Q: The majority of your denim is sourced through Cone Mills – was it important to use a domestically produced denim for Tellason? Or was there more to it?

A: Yes and yes.  We really respect what Japanese mills create when it comes to denim fabric, there’s certainly no denying the beauty of their fabrics and the passion they put into it.  That said, it is our opinion that using US-made fabric is the right thing to do.  Not only does Cone White Oak fabric age well, it also performs really well with regard to shrinkage and stretching due to their superior sanforization (many thanks to the house of Strauss for that), but if we love the idea of the White Oak mill and it’s history, it is our duty to support it and help keep the jobs in Greensboro, NC.  Additionally, shipping fabric from Japan, either via boat or plane is very expensive and our jeans would certainly retail for significantly more if we used imported fabric.

Q: So what’s next? Anything new on the horizon?

A: Yes. As we speak, we have a denim shirt, weekender bag with Tanner Goods, and a collaboration with Smith+Butler in the works.  Our core will always be our three fits in our two fabrics, but it is fun and interesting to do these other projects.  Another, potentially very interesting project is in the beginning stages now and hopefully it will come to be every thing we hope it to be.

Q: Tellason jeans are cut & sewn right in San Francisco – where you & Pete both live – Was it important for you guys to be able to have this much visibility of your manufacturing?

A: Absolutely. We’re in the factory almost every day and have the ability to monitor every aspect of the process. I wouldn’t have it any other way.

How to enter:

  1. Follow @simplethreads on twitter
  2. Follow @tellason on twitter
  3. Follow simplethreads.tumblr.com
  4. Follow tellason.tumblr.com
  5. Retweet the following message “Tellason x Simple Threads Giveaway – http://tinyurl.com/42b74vz
  6. Reblog this post on Tumblr: http://tinyurl.com/4xn8r87
  7. Comment here with your twitter/tumblr alias so I can make sure you’re eligible.


Filed under Denim, Made in USA, Tanner Goods, Tellason, Uncategorized

Tellason “First Cuts” @ 1 month

Denim evolution at 1 month? Extremely silly. I know, but I can’t help but say these are the quickest fading jeans I have ever worn. The denim is a discontinued Cone Mills denim that Tony & Pete used for their first run of jeans. It’s a 13.75oz denim with a redish-purple hue to it, Cone labels it the “Memphis” shade. I’ll be wearing these daily until they fall apart. It’ll be really interesting to see how these look when put next to a pair of Tellason’s my pal Clark Griffiths just started wearing. Two completely different types of Cone Denim that started being worn on the same day.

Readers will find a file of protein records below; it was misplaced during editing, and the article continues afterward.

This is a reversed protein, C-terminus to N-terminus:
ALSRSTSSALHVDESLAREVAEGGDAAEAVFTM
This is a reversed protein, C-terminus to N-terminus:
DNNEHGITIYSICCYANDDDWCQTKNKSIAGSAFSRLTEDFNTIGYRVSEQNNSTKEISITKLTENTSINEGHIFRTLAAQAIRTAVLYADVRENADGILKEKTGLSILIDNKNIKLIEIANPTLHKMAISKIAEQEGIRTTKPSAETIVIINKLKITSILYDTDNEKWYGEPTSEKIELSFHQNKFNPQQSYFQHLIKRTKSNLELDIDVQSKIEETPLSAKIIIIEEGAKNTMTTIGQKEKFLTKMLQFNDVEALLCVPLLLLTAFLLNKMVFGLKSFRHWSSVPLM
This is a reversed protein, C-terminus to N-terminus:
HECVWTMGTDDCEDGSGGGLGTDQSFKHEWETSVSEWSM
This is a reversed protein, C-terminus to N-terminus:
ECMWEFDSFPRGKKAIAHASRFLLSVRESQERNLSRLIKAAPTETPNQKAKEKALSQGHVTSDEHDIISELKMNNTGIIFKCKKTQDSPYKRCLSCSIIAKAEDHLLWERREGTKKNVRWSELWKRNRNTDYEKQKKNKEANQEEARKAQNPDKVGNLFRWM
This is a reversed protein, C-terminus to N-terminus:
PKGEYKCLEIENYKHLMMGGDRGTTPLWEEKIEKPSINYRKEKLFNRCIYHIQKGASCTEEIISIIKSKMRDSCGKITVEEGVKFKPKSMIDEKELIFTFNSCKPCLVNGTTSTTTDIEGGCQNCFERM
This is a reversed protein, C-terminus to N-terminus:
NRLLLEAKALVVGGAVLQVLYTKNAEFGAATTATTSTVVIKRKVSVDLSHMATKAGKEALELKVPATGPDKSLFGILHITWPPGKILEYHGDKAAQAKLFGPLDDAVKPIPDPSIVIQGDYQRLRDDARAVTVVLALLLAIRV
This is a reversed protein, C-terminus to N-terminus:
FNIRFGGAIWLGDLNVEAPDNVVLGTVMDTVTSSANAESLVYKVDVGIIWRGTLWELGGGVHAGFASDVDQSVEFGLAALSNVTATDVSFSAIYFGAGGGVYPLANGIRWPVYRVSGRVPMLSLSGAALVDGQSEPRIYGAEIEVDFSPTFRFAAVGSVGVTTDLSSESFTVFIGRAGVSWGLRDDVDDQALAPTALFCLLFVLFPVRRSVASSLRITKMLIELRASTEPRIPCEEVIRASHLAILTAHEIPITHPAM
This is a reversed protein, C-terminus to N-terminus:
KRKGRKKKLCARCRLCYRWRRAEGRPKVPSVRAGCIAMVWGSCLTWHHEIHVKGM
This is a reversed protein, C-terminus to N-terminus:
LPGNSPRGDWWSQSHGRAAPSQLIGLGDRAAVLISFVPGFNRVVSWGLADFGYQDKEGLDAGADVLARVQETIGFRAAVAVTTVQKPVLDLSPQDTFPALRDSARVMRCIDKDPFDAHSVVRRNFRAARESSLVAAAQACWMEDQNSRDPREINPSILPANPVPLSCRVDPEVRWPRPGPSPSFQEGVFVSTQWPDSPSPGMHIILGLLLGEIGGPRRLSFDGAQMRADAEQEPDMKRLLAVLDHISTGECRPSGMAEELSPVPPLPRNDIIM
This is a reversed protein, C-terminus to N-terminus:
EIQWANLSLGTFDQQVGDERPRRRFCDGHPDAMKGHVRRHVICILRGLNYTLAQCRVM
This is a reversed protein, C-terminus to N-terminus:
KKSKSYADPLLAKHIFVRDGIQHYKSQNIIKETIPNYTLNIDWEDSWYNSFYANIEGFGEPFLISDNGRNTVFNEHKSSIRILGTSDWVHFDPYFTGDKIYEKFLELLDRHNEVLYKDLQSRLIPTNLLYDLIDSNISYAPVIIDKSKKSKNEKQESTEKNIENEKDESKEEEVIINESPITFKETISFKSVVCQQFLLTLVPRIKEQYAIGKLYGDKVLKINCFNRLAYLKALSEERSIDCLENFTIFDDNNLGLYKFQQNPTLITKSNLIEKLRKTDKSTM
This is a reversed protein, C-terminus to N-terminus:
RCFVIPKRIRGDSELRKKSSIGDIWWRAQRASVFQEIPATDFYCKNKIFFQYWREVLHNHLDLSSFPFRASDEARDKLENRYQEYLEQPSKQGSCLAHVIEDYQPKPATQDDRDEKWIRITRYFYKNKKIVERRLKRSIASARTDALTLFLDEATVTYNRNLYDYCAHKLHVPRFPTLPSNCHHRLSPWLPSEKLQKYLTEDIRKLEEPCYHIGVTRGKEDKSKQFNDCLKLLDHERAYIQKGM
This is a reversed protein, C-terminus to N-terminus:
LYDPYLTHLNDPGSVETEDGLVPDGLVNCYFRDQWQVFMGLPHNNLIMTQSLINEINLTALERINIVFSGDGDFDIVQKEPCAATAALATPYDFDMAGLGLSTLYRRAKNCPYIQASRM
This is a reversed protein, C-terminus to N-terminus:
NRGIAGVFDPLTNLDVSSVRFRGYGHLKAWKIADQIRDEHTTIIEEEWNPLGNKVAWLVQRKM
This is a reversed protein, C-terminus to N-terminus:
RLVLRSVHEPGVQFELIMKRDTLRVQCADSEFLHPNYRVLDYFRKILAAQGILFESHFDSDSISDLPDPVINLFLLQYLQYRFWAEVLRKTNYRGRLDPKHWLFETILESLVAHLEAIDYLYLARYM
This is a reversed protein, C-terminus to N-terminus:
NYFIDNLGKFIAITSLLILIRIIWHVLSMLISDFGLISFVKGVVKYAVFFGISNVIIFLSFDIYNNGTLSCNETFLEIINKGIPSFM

Filed under Denim, Tellason

LVC 1966 501’s

The search is finally over. I have wanted to pick up a pair of pre-distressed jeans for awhile now. I love my raw Tellason’s, but every now and then I do enjoy a different shade of indigo. I came about a pair of LVC 1966 501’s in a 34×34 and decided to try them out. The fit is a classic 501 straight leg, with a slightly tapered hem. They’re constructed from a 14oz Cone Mills red line selvedge denim with a lot of awesome vintage details that are historically accurate for that year in jeans. The 1966 model of the 501 symbolizes the first year that Levi’s finally started using bar tack’s rather than rivets on the back pockets of their jeans. This was done to stop blue jeans from scratching furniture once the rivet became exposed. These jeans also have the big “E” on the red tab, which was done away with four years later. The back pockets have the sewn in double arcuate, which is far from perfect looking – this was done to show the use of a single needle sewing machine. The wash on these shows a beautifully worn in pair of blue jeans, and how amazing Cone Mills denim fades over time. I am even more stoked to have my Tellason’s look like these someday.


Filed under Denim, Levi's

RRL Jeans & Stratford Work Jacket

This is not a women’s fashion blog, but I do have an appreciation for anything that’s well made – and these fit that bill. Here are two new RRL pieces my girlfriend picked up. Both made in the USA with superb attention to detail. The jeans are the RRL “Boy Fit” 12oz selvedge denim in a size 24, and the jacket is the Stratford Work jacket, made from a 13oz selvedge denim. Enjoy the photos.


Filed under RRL